The coronavirus pandemic has fast-forwarded the functions and roles of robots and artificial intelligence
Not so long ago, the concept of a fully automated store seemed something of a curiosity. Now, in the midst of the COVID-19 pandemic, the idea of relying on computers and robotics, and checking out groceries by simply picking them off the shelf doesn’t seem so peculiar after all.
Part of my research involves looking at how we deal with complex artificial intelligence (AI) systems that can learn and make decisions without any human involvement, and how these types of AI technologies challenge our current understanding of law and its application.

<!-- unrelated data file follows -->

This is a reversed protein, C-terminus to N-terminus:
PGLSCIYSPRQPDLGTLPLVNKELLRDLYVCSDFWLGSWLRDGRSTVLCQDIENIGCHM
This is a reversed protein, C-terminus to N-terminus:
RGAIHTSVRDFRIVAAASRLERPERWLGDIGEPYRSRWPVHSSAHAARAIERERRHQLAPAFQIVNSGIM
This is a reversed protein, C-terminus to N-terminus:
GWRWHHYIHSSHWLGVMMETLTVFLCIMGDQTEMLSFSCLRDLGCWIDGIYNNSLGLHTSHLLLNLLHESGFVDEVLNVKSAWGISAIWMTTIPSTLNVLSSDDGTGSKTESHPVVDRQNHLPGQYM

How should we govern these systems that are sometimes called disruptive, and at other times labelled transformative? I am particularly interested in whether — and how — AI technologies amplify the social injustice that exists in society. For example, unregulated facial recognition in the United States affects almost 120 million adults, with no independent testing for biased error rates; this effectively creates a virtual, perpetual line-up for law enforcement.